Two Gannett papers in Louisiana, one in Mississippi, cut print editions down to three days
The newspapers effected, the Hattiesburg American, The Town Talk, and The Daily World, will now appear in print only three days a week – Wednesday, Friday and Sunday
The news will be coming to folks in print less often in Hattiesburg, Mississippi and Alexandria and Opelousas, Louisiana. Gannett will be reducing the print editions down to three days a week from seven for the Hattiesburg American and The Town Talk, and the previous six days a week for The Daily World.
“The Hattiesburg American is making a strategic change that further builds upon our digital-first approach by strengthening the direction of its exceptional seven-days-a-week newsroom and combining the best of its seven-days-a-week print product into three great editions — Wednesday, Friday and Sunday — beginning April 5, 2017,” wrote Nathan Edwards, President of the Hattiesburg American.
“The shift, driven by our consumers and advertisers, enables us to invest in new ways of doing business and better position ourselves for the future,” wrote Judi Terzotis, President, Daily World.
“Our research shows subscribers are increasingly choosing to access the Daily World online via our website, mobile, and tablet devices, with The Daily World having 5X more digital readers than print readers. In 2016, we had 635,812 unique visitors and 3.8 million page views. Audiences watched our videos 54,381 times – and another 156,439 times on Facebook. And the percentage of content consumed on mobile devices increased to 48 percent.”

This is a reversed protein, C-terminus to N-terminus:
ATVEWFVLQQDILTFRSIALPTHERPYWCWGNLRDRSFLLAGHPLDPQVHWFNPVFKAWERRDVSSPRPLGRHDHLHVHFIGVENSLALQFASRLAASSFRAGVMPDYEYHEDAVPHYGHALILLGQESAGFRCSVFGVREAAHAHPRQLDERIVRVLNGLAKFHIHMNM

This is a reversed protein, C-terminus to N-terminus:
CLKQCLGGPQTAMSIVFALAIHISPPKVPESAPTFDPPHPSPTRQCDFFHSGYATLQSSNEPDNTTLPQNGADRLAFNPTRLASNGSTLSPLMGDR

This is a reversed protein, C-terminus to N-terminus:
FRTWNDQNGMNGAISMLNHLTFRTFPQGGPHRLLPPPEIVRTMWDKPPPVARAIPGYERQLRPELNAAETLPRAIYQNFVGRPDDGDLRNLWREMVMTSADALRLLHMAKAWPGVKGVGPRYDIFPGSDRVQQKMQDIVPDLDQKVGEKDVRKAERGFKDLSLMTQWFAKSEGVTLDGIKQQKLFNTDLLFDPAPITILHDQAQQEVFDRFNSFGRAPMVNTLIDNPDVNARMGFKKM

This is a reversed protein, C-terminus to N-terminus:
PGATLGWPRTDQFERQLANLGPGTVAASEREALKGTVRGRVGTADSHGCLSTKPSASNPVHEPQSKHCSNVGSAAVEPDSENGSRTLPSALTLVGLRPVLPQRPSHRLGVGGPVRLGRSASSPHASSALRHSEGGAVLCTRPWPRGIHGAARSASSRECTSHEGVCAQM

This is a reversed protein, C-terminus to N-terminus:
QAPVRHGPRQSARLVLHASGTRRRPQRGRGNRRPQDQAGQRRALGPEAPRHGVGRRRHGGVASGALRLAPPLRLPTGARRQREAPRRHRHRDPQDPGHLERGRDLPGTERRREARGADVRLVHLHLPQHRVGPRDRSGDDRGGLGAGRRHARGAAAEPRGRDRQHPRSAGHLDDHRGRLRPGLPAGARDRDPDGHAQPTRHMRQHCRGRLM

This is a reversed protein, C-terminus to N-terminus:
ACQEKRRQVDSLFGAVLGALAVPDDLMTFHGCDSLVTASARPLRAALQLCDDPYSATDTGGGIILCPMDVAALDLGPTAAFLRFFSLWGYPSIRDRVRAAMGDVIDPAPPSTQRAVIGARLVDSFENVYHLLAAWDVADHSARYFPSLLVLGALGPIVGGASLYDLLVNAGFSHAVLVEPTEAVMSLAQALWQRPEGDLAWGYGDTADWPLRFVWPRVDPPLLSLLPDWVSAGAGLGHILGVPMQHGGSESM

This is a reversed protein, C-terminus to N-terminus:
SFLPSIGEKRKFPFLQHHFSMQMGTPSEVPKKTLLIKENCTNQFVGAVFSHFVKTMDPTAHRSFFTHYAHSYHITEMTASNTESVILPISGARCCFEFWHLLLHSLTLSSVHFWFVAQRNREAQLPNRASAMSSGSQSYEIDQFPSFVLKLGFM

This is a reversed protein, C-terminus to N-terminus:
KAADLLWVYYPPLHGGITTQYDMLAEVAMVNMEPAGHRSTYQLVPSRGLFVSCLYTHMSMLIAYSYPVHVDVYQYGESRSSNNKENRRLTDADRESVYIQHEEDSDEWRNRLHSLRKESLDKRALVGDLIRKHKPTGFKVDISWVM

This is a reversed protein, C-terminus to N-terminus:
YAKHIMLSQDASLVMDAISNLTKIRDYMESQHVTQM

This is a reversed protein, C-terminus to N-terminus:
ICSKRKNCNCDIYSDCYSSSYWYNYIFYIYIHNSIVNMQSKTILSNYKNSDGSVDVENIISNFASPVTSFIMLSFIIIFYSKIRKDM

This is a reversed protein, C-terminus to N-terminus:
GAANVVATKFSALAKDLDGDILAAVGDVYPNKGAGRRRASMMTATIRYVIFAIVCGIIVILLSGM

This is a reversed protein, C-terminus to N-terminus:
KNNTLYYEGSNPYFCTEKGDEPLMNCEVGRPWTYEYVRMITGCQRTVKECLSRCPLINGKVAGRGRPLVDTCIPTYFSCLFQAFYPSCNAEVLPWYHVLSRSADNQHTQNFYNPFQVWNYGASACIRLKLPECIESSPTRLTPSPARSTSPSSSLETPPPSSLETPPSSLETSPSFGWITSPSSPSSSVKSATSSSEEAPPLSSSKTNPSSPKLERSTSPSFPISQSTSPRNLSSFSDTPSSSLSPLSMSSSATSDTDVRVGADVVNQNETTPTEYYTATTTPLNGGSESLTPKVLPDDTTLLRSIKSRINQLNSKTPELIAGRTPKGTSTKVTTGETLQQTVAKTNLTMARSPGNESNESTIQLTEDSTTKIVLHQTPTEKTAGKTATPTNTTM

Judi Terzotis is president of both The Daily World and The Town Talk papers in Louisiana.
“We know how much you depend on The Town Talk – and that’s important to us. Our dedication to providing trusted, local news and information to our community every day is unwavering. We will continue to report the news as it happens through our many online platforms, including thetowntalk.com, our mobile apps and e-newsletters,” Terzotis wrote in her note to Town Talk readers.
In February, four Gannett newspapers in the Southwest announced they would be shrinking their print editions as part of their shift away from print and towards digital. The he Las Cruces Sun-News, El Paso Times, Carlsbad Current-Argus and Alamogordo Daily News, each of which became fully owned by Gannett in the summer of 2015, were reducing the number of sections they would offer readers during the week.
“We will have fewer national and world stories. We will shift from four news sections to two Monday through Saturday, with four news sections on Sunday,” wrote Lilia Castillo Jones, president of the El Paso Times, and Robert Moore, editor of the paper.
“The biggest change will be to breaking news and sports,” said the Las Cruces Sun-News in a front page editorial. “Because of print deadlines, late and breaking news stories will publish online at lcsunnews.com, while we concentrate on more analytical and investigative stories for print. Sports scores and game stories will be published at lcsunnews.com/sports, very quickly after the games end.”
Gannett just ended a rather sobering year, seeing revenue grow a bit thanks to acquisitions, but net income fall. It also saw its roll-up strategy stymied when its bid to acquire tronc, the publisher of the Los Angeles Times, Chicago Tribune and other newspapers, failed. Gannett’s strategy has been to expand its national foothold in order to attract national digital advertising, while at the same time reducing headcount to control cost while utilizing staff across the nation to create content for the local papers. So far, Gannett has succeeded only in reducing the size of their newsrooms and the quality of their newspapers.